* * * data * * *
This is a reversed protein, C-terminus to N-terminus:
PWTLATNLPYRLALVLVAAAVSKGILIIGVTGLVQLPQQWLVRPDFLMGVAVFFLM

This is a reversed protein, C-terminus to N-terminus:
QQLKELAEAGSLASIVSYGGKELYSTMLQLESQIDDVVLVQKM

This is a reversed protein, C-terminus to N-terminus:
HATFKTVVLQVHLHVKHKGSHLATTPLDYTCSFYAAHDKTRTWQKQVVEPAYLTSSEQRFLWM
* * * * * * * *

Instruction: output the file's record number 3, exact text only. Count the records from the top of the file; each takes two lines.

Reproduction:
This is a reversed protein, C-terminus to N-terminus:
HATFKTVVLQVHLHVKHKGSHLATTPLDYTCSFYAAHDKTRTWQKQVVEPAYLTSSEQRFLWM